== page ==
With their long, floppy ears and chubby bodies, Holland Lop bunnies give us a lot to smile about. They’re simply adorable, and even if you don’t own any, just looking at them online will brighten your day.
Sky and Grace, both two-year-old Holland Lop bunnies, cheer people up every day on their social media accounts. Called “Stayathomebun,” their accounts feature photos and videos of them playing, eating, and posing adorably for the camera.
The bunnies’ owner couldn’t resist the charm of Holland Lops, either. It’s hard not to love such a tiny, fluffy creature that hops around and munches on carrots all day.
“I fell in love with bunnies because they’re just so cute. Motor noses, fluffy paws, beautiful eyes, and all their adorable little mannerisms,” the owner says about why she loves bunnies.
She didn’t always own bunnies, but after caring for a few, she was hooked.
“A few years ago, I volunteered at a rabbit rescue and helped take care of an entire house full of bunnies. After a few months of volunteering, I decided I wanted to take care of some bunnies of my own.”
Bunnies have a pretty easy life, filled with eating, sleeping, hopping, and being pet by their owners. Bunnies don’t know how good they have it.
Their owner says this:
“I once heard that a bunny’s life goes something like, nap until you’re hungry, then eat until you’re sleepy, and repeat. Sky and Grace love eating, napping, chinning and binking. They get so excited when they know they’re going to eat some fresh greens and treats. Bananas are their most favorite treat of all.”
Their owner even taught them how to ring a bell! Each time they touch it with their paw, she gives them a well-deserved treat. When the hop bunnies aren’t eating or sleeping, the owner takes them out for some adventures.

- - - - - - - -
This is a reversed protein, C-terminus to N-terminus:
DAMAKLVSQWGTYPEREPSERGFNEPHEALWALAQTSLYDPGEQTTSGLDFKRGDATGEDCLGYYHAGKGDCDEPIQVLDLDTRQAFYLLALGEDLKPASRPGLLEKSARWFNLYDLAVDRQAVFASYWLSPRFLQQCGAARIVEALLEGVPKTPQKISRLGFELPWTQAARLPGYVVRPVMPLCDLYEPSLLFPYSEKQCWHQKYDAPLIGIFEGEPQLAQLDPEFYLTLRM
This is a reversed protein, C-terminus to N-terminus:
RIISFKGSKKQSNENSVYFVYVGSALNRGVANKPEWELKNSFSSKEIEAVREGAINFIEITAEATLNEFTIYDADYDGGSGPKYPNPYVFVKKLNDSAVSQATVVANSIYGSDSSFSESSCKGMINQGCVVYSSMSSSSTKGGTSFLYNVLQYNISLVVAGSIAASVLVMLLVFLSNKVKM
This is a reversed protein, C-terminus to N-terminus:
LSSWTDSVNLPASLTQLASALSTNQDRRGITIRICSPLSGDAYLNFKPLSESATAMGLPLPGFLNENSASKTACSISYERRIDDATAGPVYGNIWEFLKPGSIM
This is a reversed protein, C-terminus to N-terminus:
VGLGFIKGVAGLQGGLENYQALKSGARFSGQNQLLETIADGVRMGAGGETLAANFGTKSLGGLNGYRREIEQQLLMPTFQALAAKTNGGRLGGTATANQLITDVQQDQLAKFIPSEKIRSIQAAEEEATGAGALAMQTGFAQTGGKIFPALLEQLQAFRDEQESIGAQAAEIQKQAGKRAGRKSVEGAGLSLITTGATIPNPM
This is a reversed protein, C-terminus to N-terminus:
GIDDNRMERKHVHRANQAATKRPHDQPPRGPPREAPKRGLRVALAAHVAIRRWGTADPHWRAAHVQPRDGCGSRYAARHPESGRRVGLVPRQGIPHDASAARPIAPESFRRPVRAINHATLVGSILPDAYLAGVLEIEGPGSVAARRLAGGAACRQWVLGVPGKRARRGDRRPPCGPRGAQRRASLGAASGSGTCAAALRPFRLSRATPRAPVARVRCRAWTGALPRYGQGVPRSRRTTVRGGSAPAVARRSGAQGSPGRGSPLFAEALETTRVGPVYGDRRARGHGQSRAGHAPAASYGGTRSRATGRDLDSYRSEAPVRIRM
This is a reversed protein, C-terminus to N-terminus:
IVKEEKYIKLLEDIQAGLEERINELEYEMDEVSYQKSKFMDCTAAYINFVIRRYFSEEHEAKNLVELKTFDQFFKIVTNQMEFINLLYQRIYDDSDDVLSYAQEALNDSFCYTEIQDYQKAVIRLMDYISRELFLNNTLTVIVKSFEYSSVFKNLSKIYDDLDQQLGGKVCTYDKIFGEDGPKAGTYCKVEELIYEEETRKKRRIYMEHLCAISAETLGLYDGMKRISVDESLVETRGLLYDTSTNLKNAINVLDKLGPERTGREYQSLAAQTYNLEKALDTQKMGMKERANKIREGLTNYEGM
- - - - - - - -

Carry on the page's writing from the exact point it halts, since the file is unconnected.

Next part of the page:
“Once, we took Sky to Times Square in New York City to see Samsung use his photo on a billboard. I also have the quiet moments when they just come to me and flop sideways next to me. There’s something therapeutic with spending time gently petting a happy bunny.”
A few interesting facts and tips about taking care of Holland lop bunnies
“Rabbits have scent glands on the bottom of their chins, and they rub their chin on something to mark it as theirs,” the bunny mom explained. “So, Grace will chin something. Then Sky will come over, sniff it, and chin over it. Then, Grace will come back and do the same. It’s fun to watch.
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They also move really fast. When they get excited, they zoom around and do this twisty jump called the binky. Sometimes, Sky and Grace will combine zoomies with a series of binkies. It’s just so cute.”
On their Instagram account, the owner posts their antics often so people can see them zooming and hopping around. She also posts tons of videos of them doing their favorite activity: eating. Bunnies need a ton of food, mostly in the form of veggies, fruit, hay, and pellets.
“Bunnies’ teeth never stop growing, so they need a lot of hay to chew on,” the lop bunny owner explains. “The hay is so important because bunnies need a lot of fiber to keep their digestive system on track. And, be careful with your cords because cords are easy to chew on.”
History and basics about the Holland lop rabbit
Holland lop bunnies originally came from the Netherlands, where Dutch breeder Adriana de Cock created them. He wanted to breed a miniature French lop successfully, so he bred French lops with the Netherland Dwarf. However, the ears were still pointy instead of floppy, a signature trait of the lops. So, to create the ears, he strengthened the lop gene by breeding the offspring with English lops.
The Netherlands Governing Rabbit Council accepted this breed formally in 1964. It was recognized by the American Rabbit Breeders Association (ARBA) in 1979.
In the UK, the equivalent of the Holland lop is the Miniature Lop, which the British Rabbit Council recognizes. This breed of rabbit is even smaller than the Dutch version. There’s also a breed called the American Mini lop, a totally different breed than the UK Miniature lop. Now that you’ve gotten a little lesson in rabbit breeds let’s get back to the lops.